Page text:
The new law posits that withheld security deposits disproportionately impact marginalized communities and exacerbate financial hardships and debt. By requiring more documentation from landlords attempting to withhold security deposits, HB 1074 would help to balance power dynamics between landlords and renters, according to Thai.
Stories about landlords withholding deposits are common.
Jacob Feleke, a student at the University of Washington, experienced firsthand how landlords keep deposits for normal wear and tear. The property management company of Feleke’s building kept his entire $2,500 security deposit with additional costs incurred for painting, wall repair, replacement of toilet seats, replacement of door knobs, smoke alarm replacements and more. Feleke says that the only damage done to his unit was the result of normal use of the property.
“We were counting on that security deposit being returned in order to put down another security deposit,” Feleke said.
Feleke says that there needs to be more transparency in the renting process, specifically when it comes to security deposits, so renters can feel confident that their money is being used appropriately.
“We’re just going off hearsay, basically, and just trusting that what they’re charging us for us is actually what we needed to be charged for,” Feleke said.
Many of the sponsors of HB 1074 were motivated by personal experiences as renters, Thai and Ramel said.
“Having been a tenant many times in my life, this particular piece of that landlord-tenant relationship has always felt both unjust and totally powerless,” Ramel said.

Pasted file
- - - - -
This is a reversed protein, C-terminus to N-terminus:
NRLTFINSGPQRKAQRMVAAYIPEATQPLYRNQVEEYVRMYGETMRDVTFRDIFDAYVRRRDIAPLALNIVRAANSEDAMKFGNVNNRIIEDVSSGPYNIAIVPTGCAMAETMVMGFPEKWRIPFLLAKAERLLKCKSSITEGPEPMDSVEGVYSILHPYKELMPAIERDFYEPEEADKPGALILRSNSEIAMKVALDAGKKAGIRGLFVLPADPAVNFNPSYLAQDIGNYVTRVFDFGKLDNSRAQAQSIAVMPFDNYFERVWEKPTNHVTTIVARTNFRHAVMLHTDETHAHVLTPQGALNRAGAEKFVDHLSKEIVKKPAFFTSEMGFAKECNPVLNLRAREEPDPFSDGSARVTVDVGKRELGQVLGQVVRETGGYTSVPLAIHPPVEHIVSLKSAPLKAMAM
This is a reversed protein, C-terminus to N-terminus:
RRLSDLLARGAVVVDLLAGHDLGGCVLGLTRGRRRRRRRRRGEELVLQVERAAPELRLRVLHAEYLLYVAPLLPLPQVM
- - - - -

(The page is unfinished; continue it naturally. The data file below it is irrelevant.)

It took Thai five years to pass HB 1074. She says the initial fight against what she perceived to be a very fair bill was surprising. According to Ramel, those who opposed HB 1074 expressed concerns that the bill would put landlords at a disadvantage against tenants.
Given the opposition, Thai says some concessions have been made in an effort to keep the bill alive. For instance, HB 1074 increases the time frame for landlords to provide tenants with a statement of the basis for holding their security deposit from 21 days to 30 days. Thai says this amendment ultimately helped the bill pass.
This increased time frame is needed given the amount of documentation required of landlords, according to Ryan Makinster, director of government affairs for the Washington Multi-family Housing Association, who spoke during public comment. However, Lavatai says the 30-day time frame negatively impacts tenants by forcing them to wait longer before getting their money.
“It’s just another way of holding the tenant’s money as long as possible. It’s mind boggling,” Lavatai said.
Ramel says that people in his community have expressed to him that the cost of housing is deeply impacting them. Although he believes policies like rent control are still needed to address the barriers to affordable housing, HB 1074 is a step in the right direction, Ramel said.
“Forty percent of people in Washington rent their homes,” Ramel said. “We’ve got to be making sure that there’s a way to keep those people’s lives stable and affordable.”
Scarlet Hansen is a UW student writing for the News Lab.